Reporting from Sacramento — Community college students will find it easier to transfer to California's four-year universities under bills signed Wednesday by Gov. Arnold Schwarzenegger. But he vetoed dozens of others, including one that would have made nursing employment agencies verify a nurse's fitness to work and another that called for tougher penalties for those who smuggle cellphones into prisons.
Facing a Thursday night deadline to clear his desk of 500 bills, the governor Wednesday vetoed 87 and signed 126, including measures to streamline environmental review rules for construction projects and providing for storage of electricity generated by the sun and wind.
The governor signed tough new rules aimed at protecting hospital patients from radiation overdoses in response to incidents in which more than 260 accidental overexposures were discovered at Cedars-Sinai Medical Center in Los Angeles. SB 1237 would require hospitals to disclose radiation overdoses during CT scans and to record the doses from all scans on the patient's medical records. State Sen. Alex Padilla (D- Pacoima), the bill's author, noted that the dose appears on the computer screen of the CT scan operator, but that there was no requirement to record it so the patient can access the information.
Schwarzenegger signed a measure that requires the California State University system to guarantee admission with junior status to community college students who obtain associate's degrees tailored to specific majors and who meet all requirements for transfer.
"Guaranteeing admission into a CSU for any community college student who completes the newly established transfer degree under SB 1440 is a monumental step forward for California's higher education system," Schwarzenegger said in a statement.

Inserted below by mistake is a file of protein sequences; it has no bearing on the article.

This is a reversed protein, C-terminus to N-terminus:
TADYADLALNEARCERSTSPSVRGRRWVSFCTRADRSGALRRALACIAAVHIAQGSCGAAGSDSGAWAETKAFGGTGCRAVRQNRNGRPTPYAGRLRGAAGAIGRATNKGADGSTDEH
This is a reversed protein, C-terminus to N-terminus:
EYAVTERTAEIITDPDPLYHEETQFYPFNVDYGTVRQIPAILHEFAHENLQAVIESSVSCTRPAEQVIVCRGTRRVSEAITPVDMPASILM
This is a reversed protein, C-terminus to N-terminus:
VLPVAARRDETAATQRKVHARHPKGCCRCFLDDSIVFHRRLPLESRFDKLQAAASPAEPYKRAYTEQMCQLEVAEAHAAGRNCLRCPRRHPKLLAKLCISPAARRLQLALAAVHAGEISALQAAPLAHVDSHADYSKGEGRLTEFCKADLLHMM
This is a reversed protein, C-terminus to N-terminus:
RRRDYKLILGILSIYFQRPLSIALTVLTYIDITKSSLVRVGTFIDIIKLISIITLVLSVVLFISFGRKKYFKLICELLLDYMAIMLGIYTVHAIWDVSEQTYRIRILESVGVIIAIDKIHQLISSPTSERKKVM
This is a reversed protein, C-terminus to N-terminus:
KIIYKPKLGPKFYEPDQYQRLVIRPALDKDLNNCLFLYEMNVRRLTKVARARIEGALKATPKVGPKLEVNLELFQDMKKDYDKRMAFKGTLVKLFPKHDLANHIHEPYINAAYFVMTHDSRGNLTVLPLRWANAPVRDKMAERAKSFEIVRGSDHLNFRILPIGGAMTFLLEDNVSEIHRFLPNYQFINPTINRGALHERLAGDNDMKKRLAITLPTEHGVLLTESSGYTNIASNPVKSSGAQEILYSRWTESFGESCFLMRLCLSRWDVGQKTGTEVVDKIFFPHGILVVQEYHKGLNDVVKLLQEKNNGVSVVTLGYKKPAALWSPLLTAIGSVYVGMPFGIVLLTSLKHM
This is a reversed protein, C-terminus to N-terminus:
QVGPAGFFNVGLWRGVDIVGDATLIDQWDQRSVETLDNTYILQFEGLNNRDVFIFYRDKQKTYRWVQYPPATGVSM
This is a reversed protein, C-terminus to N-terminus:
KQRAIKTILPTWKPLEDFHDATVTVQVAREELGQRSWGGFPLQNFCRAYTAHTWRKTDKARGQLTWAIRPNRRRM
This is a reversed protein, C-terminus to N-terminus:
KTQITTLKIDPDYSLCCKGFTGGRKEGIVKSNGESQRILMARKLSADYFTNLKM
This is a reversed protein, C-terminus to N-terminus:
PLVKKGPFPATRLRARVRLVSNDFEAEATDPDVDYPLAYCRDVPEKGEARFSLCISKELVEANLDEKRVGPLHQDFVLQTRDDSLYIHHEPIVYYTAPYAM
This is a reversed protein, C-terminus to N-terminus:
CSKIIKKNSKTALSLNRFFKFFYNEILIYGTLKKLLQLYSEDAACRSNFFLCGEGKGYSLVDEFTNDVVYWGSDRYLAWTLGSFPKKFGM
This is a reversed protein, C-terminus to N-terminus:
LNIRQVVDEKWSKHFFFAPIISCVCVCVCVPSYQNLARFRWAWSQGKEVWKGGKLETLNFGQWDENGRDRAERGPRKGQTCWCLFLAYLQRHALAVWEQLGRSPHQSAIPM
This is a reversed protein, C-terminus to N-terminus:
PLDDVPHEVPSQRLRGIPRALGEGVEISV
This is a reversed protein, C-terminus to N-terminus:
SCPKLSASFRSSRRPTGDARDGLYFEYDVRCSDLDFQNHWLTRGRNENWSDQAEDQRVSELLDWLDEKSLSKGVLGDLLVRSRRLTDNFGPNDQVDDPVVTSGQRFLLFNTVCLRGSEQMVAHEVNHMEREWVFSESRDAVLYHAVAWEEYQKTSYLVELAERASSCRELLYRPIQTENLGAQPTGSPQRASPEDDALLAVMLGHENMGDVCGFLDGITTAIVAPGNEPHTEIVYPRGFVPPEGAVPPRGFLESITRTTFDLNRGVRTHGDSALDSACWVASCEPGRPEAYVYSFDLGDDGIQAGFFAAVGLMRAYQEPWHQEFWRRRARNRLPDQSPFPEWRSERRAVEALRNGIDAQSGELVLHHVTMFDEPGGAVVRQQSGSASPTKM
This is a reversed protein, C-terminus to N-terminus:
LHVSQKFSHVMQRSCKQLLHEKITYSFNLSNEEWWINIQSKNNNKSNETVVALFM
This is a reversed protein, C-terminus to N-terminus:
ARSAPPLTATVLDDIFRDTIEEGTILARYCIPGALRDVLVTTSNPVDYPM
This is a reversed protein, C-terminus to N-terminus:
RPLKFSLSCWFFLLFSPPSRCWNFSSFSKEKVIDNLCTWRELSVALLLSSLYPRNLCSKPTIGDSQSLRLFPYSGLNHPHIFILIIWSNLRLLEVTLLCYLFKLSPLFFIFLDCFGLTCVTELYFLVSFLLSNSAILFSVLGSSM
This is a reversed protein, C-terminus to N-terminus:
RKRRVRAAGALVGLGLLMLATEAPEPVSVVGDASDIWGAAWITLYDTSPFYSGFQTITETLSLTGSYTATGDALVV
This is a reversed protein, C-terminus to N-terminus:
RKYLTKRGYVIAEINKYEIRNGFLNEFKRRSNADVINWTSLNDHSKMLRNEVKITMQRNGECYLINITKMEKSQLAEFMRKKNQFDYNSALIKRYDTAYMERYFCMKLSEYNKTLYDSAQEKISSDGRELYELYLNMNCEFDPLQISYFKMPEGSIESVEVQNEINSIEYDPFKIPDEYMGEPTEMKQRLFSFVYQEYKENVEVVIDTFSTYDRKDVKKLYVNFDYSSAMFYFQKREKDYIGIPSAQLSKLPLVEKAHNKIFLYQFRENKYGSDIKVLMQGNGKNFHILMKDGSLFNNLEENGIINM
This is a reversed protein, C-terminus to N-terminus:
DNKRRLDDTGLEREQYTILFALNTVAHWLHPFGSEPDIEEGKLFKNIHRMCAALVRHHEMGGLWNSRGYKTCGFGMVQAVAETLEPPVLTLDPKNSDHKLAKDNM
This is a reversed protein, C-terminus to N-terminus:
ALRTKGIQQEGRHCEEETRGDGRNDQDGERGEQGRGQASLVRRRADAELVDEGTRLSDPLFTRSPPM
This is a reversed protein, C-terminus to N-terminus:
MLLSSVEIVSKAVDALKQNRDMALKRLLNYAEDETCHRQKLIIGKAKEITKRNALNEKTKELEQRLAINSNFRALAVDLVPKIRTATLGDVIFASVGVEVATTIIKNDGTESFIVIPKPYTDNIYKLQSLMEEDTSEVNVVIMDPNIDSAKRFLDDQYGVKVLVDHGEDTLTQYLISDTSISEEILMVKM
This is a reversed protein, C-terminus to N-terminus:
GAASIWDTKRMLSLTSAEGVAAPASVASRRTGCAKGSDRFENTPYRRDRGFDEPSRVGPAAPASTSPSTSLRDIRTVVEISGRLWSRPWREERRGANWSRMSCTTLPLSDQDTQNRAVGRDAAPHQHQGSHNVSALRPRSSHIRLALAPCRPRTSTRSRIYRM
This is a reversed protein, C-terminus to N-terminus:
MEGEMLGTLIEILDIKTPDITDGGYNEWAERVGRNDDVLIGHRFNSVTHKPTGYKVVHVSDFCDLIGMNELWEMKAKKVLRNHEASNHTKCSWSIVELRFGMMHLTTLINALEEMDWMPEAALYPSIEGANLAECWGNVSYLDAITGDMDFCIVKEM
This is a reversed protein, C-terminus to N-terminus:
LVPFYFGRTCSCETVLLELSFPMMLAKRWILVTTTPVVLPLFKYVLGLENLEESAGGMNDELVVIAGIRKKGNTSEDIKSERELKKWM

According to the Institute for Higher Education Leadership and Policy, 73% of California college students attend community colleges. But only 22.7% of those who intend to transfer to four-year universities achieve that goal, said Padilla, author of the measure.
He said the inconsistent and ever-changing coursework requirements for transfers frustrate students. The bill, Padilla said, "will better align our higher education system, saving students time [and] money."
Separate legislation signed by the governor calls for the University of California to examine creating a similar transfer pathway; AB 2302 is by Assemblyman Paul Fong (D- Cupertino).
The governor vetoed a measure that would have required licensed nursing employment agencies to verify whether a nurse was fit to work. The bill was introduced in response to reports in The Times that the temp agencies are an unregulated magnet for problem nurses.
Schwarzenegger said that he has taken action to improve oversight by the state Nursing Board and that he vetoed SB 1119 because it was not strong enough.
The bill, by Sen. Roderick Wright (D-Inglewood), "only seeks to extend the same weak and ineffective policies that are preventing the board from carrying out its mission to protect the public," the governor wrote.
Schwarzenegger said his own legislative fix was killed in committee amid opposition from nurses union officials, and he called on lawmakers to enact "strong, meaningful enforcement measures that protect patients instead of protecting problem nurses."
The governor also vetoed a measure that would have reduced the fine for violations involving turning right on a red light from $100 to $35. Assemblyman Jerry Hill (D-San Mateo) said his AB 909 was meant to reverse a previous increase in fines for failing to stop correctly before turning right on red. Schwarzenegger vetoed the bill, saying "a driver running a red light, whether they are traveling straight, or turning right, makes a very dangerous traffic movement that endangers the nearby motoring public, bicyclists and pedestrians."
Schwarzenegger also vetoed a measure by Padilla that would have made it a misdemeanor to smuggle a cellphone or wireless texting device into prison, punishable by a fine of up to $5,000. The law would have applied to prison employees and visitors as well as inmates. Padilla noted that the prison system confiscated more than 2,600 cellphones from inmates in 2008, which he said represent a security risk.
But Schwarzenegger said in his veto message that the measure did not make it a crime for an inmate to simply possess a cellphone if there is no intent to distribute it, and he said the punishment is too small.
"It is inexcusable to treat the threat of wireless communications devices in prisons so lightly," he wrote. "Signing this measure would mean that smuggling a can of beer into a prison carries with it a greater punishment than delivering a cellphone to the leader of a criminal street gang."